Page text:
The chair-elect of Bexar County’s Republican Party is facing mounting pressure to resign in light of recent revelations that her husband pleaded guilty to “indecent liberties with a child” charges in a military court in 1999.
Cynthia Brehm, elected in a primary runoff on May 22, is being asked to resign from the post she is set to hold atop the local GOP when the Texas Republican Party holds its state convention in San Antonio on June 11.
In a statement Saturday, the party’s nominee for Bexar County district attorney, Tylden Shaeffer, urged Brehm to step aside and issued a plea to all local Republican candidates to join him in that call.
“I am extremely troubled by the revelations that her husband pleaded guilty to a sex crime involving her minor child and that she failed to acknowledge this with Republican voters,” Shaeffer said. “On the contrary, she portrayed herself as a proud wife and touted her husband’s support. She needs to resign immediately. Republicans can’t allow their message of law and order, economic opportunity and honest, ethical leadership to be sidelined by a party chair embroiled in scandal.”
Brehm’s husband – Lt. Col. Norman Brehm, a retired member of the U.S. Army – pleaded guilty in 1999 to indecent liberties with a child. The incoming GOP chair told the San Antonio Express-News her husband flashed her then-14-year-old daughter from a previous marriage.
But he was never convicted on that charge. Norman Brehm’s case wasn’t forwarded to the U.S. Army Court of Criminal Appeals until 2006. The court in 2009 dismissed the charge on the grounds of a statute-of-limitations defense, according to military court records.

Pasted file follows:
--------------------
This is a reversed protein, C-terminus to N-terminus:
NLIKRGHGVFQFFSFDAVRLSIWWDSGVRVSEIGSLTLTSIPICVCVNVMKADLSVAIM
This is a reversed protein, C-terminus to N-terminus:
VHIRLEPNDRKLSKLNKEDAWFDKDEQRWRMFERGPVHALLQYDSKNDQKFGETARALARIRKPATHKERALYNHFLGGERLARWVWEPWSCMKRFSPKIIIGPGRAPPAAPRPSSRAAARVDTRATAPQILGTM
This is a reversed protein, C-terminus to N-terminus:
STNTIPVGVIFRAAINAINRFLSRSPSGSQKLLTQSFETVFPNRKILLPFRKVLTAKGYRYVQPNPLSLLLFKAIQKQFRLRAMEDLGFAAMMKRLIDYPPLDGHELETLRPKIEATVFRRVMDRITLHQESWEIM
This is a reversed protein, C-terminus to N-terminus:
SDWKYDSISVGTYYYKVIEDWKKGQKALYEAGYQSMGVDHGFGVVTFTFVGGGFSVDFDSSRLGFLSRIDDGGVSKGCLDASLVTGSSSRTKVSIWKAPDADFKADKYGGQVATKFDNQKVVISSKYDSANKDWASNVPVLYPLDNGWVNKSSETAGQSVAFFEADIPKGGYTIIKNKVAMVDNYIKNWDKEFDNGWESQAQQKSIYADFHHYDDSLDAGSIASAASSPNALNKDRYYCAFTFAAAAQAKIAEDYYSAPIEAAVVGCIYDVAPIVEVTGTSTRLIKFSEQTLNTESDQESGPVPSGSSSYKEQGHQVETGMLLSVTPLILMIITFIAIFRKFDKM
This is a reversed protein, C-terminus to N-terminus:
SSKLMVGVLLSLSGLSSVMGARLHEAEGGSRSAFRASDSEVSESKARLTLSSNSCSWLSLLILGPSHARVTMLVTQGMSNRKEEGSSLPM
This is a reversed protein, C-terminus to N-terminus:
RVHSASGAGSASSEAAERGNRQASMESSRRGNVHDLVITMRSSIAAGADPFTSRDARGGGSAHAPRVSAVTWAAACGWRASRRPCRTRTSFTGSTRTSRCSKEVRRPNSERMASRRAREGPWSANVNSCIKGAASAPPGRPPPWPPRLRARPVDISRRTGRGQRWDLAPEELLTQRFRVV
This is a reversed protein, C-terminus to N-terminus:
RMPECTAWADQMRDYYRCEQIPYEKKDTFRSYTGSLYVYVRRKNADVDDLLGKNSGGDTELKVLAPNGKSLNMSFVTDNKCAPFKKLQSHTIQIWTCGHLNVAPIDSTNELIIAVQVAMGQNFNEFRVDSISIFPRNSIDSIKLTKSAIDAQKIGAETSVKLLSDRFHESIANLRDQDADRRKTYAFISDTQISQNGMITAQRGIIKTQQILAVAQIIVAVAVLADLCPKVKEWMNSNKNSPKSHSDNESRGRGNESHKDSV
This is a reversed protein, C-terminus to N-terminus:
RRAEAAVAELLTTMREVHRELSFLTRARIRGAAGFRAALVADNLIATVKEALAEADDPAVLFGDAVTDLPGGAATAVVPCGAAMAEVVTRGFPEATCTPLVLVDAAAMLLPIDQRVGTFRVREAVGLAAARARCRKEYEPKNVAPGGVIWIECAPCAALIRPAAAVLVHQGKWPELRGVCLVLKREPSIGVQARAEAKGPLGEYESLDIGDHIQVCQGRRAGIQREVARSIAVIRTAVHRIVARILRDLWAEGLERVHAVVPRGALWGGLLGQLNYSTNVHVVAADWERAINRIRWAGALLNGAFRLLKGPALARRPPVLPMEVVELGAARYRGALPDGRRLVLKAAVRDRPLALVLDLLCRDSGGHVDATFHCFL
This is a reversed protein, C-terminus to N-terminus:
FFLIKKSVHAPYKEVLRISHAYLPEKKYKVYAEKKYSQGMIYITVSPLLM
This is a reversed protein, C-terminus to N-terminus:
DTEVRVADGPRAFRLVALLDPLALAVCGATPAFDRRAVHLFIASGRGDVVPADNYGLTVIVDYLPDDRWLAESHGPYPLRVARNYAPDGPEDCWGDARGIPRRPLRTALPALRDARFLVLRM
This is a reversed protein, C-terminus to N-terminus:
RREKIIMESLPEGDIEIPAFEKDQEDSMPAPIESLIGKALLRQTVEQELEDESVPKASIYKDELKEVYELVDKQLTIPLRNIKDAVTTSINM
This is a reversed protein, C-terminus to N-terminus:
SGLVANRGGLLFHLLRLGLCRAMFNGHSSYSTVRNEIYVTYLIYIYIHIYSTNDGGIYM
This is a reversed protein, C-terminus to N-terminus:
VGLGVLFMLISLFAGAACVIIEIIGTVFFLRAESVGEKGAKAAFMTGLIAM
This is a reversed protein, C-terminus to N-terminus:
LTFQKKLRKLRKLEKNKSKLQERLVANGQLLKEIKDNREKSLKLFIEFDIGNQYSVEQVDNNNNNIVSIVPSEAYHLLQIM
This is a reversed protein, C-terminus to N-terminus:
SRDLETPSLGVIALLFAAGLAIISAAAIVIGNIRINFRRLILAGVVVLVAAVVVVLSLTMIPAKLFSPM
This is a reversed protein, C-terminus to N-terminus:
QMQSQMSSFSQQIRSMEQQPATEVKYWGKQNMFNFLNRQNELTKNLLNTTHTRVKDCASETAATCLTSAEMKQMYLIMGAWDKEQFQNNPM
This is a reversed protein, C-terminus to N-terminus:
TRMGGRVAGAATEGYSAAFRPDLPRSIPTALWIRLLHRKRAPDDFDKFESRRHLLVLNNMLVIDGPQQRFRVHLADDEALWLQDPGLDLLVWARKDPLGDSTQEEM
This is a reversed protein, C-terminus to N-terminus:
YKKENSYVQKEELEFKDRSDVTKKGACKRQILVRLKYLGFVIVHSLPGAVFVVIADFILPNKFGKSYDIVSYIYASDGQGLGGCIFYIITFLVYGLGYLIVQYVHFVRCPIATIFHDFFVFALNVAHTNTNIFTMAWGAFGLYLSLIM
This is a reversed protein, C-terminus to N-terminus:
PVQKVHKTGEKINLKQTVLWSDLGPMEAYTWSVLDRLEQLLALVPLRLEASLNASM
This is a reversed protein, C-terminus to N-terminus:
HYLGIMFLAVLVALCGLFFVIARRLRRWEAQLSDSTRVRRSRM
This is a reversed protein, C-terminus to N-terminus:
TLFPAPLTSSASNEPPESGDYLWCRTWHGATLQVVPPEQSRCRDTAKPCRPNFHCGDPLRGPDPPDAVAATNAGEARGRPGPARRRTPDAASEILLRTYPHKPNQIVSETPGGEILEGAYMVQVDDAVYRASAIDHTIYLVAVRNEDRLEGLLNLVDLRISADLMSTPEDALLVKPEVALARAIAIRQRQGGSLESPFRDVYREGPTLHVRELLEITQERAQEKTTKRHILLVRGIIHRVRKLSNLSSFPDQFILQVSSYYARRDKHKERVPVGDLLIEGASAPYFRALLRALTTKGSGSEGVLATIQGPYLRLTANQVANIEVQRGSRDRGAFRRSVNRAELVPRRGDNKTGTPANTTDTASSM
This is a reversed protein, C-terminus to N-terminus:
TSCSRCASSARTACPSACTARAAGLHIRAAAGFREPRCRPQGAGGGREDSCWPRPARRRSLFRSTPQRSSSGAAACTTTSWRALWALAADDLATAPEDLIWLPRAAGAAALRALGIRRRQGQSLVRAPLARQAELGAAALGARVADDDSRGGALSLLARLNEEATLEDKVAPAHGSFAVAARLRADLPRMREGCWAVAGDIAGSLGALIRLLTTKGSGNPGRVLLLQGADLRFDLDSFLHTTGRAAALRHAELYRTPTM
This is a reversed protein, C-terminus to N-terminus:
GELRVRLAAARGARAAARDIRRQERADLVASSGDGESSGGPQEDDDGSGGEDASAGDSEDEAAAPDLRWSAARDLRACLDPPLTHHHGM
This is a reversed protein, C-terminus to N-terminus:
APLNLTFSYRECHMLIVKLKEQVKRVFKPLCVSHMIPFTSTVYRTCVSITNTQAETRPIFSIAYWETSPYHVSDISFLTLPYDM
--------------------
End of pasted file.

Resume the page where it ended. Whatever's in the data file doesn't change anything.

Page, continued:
In an Tuesday email to the Rivard Report, Brehm said Shaeffer’s and others’ calls for her to step down as a result of the revelation amounted to “victim shaming and harassing a woman for having [to] overcome difficulties in her marriage and working to remain true to her marriage vows as her faith dictates to her.”
“If anything, the commitment, grace, and integrity with which I have overcome my personal struggles to become an effective leader in both my life and the party are reasons to believe these concerns are unfounded,” she wrote. “If nothing else, I have demonstrated that I don’t walk away just because it would be easy, but rather, I am willing to take on any challenge that comes before me and fight for the greater good of the individual and the common good.”
Local Republican Party activist Patty Gibbons resigned as a consultant for Brehm’s campaign following the candidate’s “bad judgment” to bring on new people to advise her on her campaign. Gibbons said other GOP candidates and prominent members of the party have joined the chorus calling for Brehm’s resignation.
Gibbons, who represents District 9 on the City’s Zoning Commission and serves as a GOP precinct chair, said she was in tears for two days after learning about the incident involving Brehm’s husband.